Caesars’ Loveman Says Worst Is Over for Atlantic City

Caesars Entertainment Corp. Chief Executive Officer Gary Loveman said the worst may be over for Atlantic City after five of the New Jersey town’s 12 casinos have closed or said they may shut this year.

The beach resort that once had a monopoly on East Coast gambling has taken a beating in recent years from expanded competition in neighboring states. Trump Entertainment Resorts Inc., the casino company founded by Donald Trump, filed for bankruptcy court protection yesterday, saying it may have to close its Trump Taj Mahal in November.

“Atlantic City has taken its worst blows,” Loveman said yesterday at a hearing in Albany, the New York capital. “I’m cautiously optimistic that a turn is coming.”

Loveman was pitching New York regulators on a casino he’s proposing in Woodbury. The Caesars project is one of 16 bids the state is considering after voters last year approved as many as four casinos upstate. New York’s Gaming Facility Location Board is expected to pick the winners by year-end.

The casino Caesars is proposing about 55 miles (88 kilometers) north of Manhattan won’t damage Atlantic City’s business because New York City gamblers seeking a day trip are already diverted by casinos in Connecticut and Pennsylvania, Loveman said.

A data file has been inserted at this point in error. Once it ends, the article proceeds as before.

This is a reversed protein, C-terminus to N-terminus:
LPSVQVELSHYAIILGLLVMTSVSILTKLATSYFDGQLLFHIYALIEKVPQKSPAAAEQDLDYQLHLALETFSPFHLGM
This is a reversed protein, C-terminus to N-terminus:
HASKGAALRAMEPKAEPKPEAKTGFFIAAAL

Atlantic City needs more casino alternatives, such as the convention center the company is building, nightclubs, greater use of the beach and a “significant” effort to clean up the city and its finances, Loveman said.

Caesars is the largest operator in Atlantic City, with three casinos, even after closing its Showboat property there on Aug. 31.

“There will be a few more blows, but none of them will be as severe as what we’ve had thus far,” Loveman said.

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